Teenage Pregnancy :: Teen birth rate reduced in US

The teen pregnancy and teen birth rate in the U.S. reached a record low in 2005, and condom use among high school students increased, according to a report released on Friday by the Federal Interagency Forum on Child and Family Statistics.

The report, titled “America’s Children: Key National Indicators of Well-Being 2007,” was compiled from data and studies at 22 federal agencies and addressed 38 key indicators.

According to the report, in 2005, the adolescent birth rate dropped to a record low, to 21 per 1,000 young women ages 15?17, down from 22 per 1,000 in 2004, and 39 per 1,000 in 1991. This decline follows an increase of one-fourth between 1986 and 1991.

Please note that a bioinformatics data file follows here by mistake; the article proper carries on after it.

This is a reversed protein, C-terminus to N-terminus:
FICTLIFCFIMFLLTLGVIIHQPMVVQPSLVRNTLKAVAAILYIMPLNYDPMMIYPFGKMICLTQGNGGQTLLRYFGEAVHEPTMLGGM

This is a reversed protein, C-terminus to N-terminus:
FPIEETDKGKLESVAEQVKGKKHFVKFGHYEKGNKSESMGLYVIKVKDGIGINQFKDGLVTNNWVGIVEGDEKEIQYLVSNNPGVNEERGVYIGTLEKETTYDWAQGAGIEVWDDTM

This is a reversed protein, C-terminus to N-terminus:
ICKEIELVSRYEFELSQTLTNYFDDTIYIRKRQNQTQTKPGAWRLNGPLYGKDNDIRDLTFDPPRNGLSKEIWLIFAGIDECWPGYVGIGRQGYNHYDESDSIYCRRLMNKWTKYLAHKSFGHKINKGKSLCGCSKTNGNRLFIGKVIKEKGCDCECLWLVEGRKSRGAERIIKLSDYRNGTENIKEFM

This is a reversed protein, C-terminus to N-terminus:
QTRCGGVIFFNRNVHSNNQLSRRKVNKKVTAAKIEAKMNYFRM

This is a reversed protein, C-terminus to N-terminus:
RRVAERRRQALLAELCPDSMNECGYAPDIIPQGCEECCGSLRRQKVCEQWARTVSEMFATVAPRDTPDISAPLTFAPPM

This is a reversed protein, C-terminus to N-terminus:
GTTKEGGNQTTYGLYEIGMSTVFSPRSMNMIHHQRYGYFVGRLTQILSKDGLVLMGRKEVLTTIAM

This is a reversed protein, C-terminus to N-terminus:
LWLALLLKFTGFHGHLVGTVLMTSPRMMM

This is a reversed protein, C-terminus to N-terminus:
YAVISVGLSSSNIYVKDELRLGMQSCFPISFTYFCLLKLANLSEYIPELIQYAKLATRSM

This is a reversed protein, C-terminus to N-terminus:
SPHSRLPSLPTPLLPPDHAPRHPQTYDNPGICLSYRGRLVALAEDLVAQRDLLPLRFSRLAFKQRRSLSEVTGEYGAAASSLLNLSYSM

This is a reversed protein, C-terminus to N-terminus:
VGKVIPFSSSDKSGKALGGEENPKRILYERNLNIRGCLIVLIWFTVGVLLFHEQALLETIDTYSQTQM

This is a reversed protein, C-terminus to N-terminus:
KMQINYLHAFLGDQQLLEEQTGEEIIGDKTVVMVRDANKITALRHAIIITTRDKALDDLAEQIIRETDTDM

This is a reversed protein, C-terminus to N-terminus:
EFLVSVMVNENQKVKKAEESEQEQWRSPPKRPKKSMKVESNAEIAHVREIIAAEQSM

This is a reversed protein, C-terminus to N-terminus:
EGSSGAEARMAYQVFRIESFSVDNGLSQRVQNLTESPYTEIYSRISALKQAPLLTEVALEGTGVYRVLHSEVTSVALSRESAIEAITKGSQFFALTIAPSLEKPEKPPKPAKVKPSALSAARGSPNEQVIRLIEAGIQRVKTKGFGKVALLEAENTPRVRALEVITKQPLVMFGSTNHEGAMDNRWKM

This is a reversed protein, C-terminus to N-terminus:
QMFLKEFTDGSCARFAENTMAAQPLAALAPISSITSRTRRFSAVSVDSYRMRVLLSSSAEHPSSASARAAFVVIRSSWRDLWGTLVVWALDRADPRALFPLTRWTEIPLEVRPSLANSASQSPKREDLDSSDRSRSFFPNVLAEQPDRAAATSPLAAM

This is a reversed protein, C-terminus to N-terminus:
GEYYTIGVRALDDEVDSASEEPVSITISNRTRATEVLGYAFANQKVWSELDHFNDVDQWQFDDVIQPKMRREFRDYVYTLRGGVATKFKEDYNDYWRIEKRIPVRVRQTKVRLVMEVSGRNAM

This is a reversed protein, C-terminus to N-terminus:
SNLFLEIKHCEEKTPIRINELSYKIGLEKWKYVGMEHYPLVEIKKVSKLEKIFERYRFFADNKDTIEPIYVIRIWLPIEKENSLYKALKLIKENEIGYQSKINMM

In 2005, the birth rate per 1,000 girls in this age group was 12 for non-Hispanic whites, 35 for non-Hispanic blacks, and 48 for Hispanics.

According to the report, 47% of high school students, or 6.7 million, reported having had sexual intercourse in 2005, compared with 54% in 1991. The rate of high school students reporting having sex has remained unchanged since 2003. Sixty-three percent of those who reported having sex during a three-month period in 2005 said they used condoms, compared with 46% in 1991, the report showed. The report also found that the percentage of girls who said they used birth control remained stable. In addition, births among unmarried women in their 20s increased significantly, and the birth rate for unmarried women increased.

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